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Discussion Starter #1 (Edited)
A lot of interest was generated lately when we made it widespread knowledge that the E36 M3 (and early standard E46 3-series) was equipped with a "lock valve" device that restricts clutch slave cylinder speed, making for mushy clutch engagement and slipping when shifting/clutching very fast.

According to the ETK, the E46 M3 is not supposed to be equipped with this part.

This is the interesting thing: a local E46 M3 owner recently reported that his car did indeed have the lock valve, and removal resulted in the nice crisp shifts that one should expect in the M3.

Details on this part and how to remove it:

http://www.uucmotorwerks.com/html_techtip/techtips/check_valve.htm

For those of you that have the opportunity, please check the slave cylinder in your M3 to see if it is present. The slave cylinder is located on the driver's side (LHD cars) of the transmission, roughly halfway up the side and about in the middle of the length.

Please post if you find this part.

If it is there, it will be found in one of two locations (both very close).

Here:



or here...



- Rob Levinson
 

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who is the ETK and what year was that M3 that had it?

I find it hard to believe that my year M3 (2003) has that part b/c I have no problem launching hard and making crisp shifts.
 
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Discussion Starter #3 (Edited)
maynardc said:
who is the ETK and what year was that M3 that had it?
ETK is not a "who"... it's a "what". ETK is the Electronischer Teilekatalog, or EPC - Electronic Parts Catalog. It is the official BMW database of parts information that every BMW dealer uses. You can buy one of your own at http://www.koalamotorsport.com/mall/etk.asp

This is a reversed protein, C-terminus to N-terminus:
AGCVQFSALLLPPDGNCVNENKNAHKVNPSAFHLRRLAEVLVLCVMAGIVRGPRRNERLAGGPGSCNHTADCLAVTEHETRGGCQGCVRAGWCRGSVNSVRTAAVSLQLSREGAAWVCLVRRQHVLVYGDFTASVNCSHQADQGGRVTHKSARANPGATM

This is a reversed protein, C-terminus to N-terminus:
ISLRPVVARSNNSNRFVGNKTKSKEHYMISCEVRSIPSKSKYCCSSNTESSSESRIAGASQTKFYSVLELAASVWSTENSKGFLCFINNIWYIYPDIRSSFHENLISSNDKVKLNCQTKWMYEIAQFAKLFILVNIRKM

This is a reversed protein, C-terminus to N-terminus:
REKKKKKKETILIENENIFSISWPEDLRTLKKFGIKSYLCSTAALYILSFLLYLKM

The M3 that had it was either a 2001 or 2002.

maynardc said:
I find it hard to believe that my year M3 (2003) has that part b/c I have no problem launching hard and making crisp shifts.
Lots of E36 M3 owners said the same thing. Then they removed the valve and experienced the difference.

Like I said, the E46 M3 is not supposed to have it, yet this one did.

No need to guess - just check if you have a chance.

- Rob
 

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Rob, are you familiar with Dave Zeckhausen's drilled out CDV's? It replaces the CDV with a drilled out one, which both prevents stripping the threads if you just bypass the unit (I gathered from Dave that this was an issue), and keeps it looking stock in the event of a warranty issue. While the CDV being drilled out/removed would not cause a problem - we all know how dealers love to place blame on things so they can get their full shop rate vs. the 80% rate that warranty work pays.

-Dan





Rob Levinson * UUC Motorwerks said:


ETK is not a "who"... it's a "what". ETK is the Electronischer Teilekatalog, or EPC - Electronic Parts Catalog. It is the official BMW database of parts information that every BMW dealer uses. You can buy one of your own at http://www.koalamotorsport.com/mall/etk.asp



The M3 that had it was either a 2001 or 2002.



Lots of E36 M3 owners said the same thing. Then they removed the valve and experienced the difference.

Like I said, the E46 M3 is not supposed to have it, yet this one did.

No need to guess - just check if you have a chance.

- Rob
 
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Discussion Starter #5
BFP said:
Rob, are you familiar with Dave Zeckhausen's drilled out CDV's? It replaces the CDV with a drilled out one, which both prevents stripping the threads if you just bypass the unit (I gathered from Dave that this was an issue), and keeps it looking stock in the event of a warranty issue. While the CDV being drilled out/removed would not cause a problem - we all know how dealers love to place blame on things so they can get their full shop rate vs. the 80% rate that warranty work pays.

-Dan
I am aware of it, and it is definitely a good idea for the reasons you listed. I have not had any problems with stripping the threads, but I suppose anything is possible.

I would be really surprised if a dealer could reasonably claim removal of the CDV caused some failure, and particularly because it is simply so difficult to see... but again, anything is possible.

On the E36, most of them are beyond warranty at this point, so it is not a concern for those cars.

- Rob
 

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Yeah, I hadn't actually heard of anyone stripping the threads either, but DaveZ mentioned it as a risk.